The Journey Begins

Beppe's parents met at our home to send us off and his dad drove us to the airport. While Turin airport was not as busy as it usually is when we check in for a flight to the USA, there were many other passengers there, more than I had expected. There were two open counters for our flight and check in was quick. We had to fill out "autocertification" forms that we gave to the gate agent. She also gave us an additional form that she said we would be asked for in Amsterdam.

Most of the shops and bars were open in the terminal and everyone was wearing masks. We decided to wait for our flight in the lounge where there were only a handful of other passengers.

When it was time to board we walked to the gate. Most people were seated and waiting and a few were standing by the counter. The screen was indicating that Priority passengers would be boarding first, but the gate agent announced that they would be loading the plane back to front, with no exception for Priority or First Class. 

The boarding process was quick and orderly. I am hoping that the back-to-front boarding continues even after the pandemic ends.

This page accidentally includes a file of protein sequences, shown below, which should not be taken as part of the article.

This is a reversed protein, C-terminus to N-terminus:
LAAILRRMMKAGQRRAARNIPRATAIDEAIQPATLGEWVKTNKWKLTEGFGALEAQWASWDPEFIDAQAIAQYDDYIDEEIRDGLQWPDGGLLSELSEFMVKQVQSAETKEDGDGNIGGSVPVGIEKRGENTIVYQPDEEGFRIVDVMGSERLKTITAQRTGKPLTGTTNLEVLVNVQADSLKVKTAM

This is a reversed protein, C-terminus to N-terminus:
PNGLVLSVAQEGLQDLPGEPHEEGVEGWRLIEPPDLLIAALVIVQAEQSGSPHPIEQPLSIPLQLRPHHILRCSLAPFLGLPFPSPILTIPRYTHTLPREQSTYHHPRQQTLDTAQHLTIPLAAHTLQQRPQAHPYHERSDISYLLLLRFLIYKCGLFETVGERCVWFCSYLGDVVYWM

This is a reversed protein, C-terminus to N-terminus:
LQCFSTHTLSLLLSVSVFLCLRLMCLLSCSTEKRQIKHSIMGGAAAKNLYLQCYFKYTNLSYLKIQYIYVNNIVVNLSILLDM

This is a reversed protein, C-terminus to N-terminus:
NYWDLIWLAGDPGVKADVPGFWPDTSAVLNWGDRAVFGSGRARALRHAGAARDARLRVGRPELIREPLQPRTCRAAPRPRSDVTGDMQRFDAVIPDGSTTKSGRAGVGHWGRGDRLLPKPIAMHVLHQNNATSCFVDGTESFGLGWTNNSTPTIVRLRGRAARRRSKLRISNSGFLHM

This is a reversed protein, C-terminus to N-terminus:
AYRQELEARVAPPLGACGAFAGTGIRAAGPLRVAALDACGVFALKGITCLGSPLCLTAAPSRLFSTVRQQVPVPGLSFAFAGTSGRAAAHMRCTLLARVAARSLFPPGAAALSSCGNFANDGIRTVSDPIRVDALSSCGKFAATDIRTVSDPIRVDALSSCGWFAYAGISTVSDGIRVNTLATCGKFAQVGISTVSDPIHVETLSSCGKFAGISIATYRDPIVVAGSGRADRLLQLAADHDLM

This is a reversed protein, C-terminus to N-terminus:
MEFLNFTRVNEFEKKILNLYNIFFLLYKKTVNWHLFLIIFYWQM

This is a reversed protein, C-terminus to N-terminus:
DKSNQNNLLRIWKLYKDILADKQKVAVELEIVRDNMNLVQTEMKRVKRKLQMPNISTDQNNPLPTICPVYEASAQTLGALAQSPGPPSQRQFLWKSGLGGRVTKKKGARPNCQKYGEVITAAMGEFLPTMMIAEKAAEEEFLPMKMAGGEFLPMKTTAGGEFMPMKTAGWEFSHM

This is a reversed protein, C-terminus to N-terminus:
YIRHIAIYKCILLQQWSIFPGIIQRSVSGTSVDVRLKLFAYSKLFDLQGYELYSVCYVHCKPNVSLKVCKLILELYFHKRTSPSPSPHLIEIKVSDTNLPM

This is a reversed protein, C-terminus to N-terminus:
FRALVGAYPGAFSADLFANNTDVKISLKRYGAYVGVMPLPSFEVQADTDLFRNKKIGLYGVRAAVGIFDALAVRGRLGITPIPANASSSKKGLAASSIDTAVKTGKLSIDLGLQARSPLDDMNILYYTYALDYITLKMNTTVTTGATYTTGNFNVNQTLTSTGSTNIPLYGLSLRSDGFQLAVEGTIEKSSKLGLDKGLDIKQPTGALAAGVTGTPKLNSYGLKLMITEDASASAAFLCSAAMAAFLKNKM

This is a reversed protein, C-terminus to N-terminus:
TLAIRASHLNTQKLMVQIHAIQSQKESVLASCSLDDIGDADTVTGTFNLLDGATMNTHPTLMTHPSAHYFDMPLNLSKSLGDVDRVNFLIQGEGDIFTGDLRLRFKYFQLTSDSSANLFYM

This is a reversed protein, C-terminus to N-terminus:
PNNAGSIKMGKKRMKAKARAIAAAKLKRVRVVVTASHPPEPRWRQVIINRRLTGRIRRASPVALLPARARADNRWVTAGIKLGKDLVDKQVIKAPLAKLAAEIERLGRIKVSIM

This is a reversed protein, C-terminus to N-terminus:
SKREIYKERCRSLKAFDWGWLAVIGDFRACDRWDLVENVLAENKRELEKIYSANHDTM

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Our flight from Turin to Amsterdam

The flight was about 75% full. It was a smaller plane with only four seats per row. Beppe and I were seated next to one another. There were people in front of us, across from us and behind us. Not every seat was full, but I do not think that KLM was leaving seats free for social distancing and that there were strangers sitting next to one another in some cases.

 

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Masks on and ready for our TRN-AMS flight that was about 75% full.

It was a short flight (about an hour and 40 minutes) and there was no beverage service. Once we landed and the seatbelt sign went off, despite the flight attendants asking for people not to crowd the aisles almost everyone got up at once to retrieve their carry on bags and wait for the door to open. Beppe and I decided to stay seated and wait for the crowd to pass.

 

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Old habits die hard. Passengers all stand up at once to wait for the door to open.

 

From Normal to Surreal

We exited the plane and entered into a lively terminal. It wasn't crowded, but (just like Turin airport) it did have more travelers than I expected. This was the Schengen terminal, for flights arriving from and departing to Schengen countries. All stores were open, as well as restaurants and bars.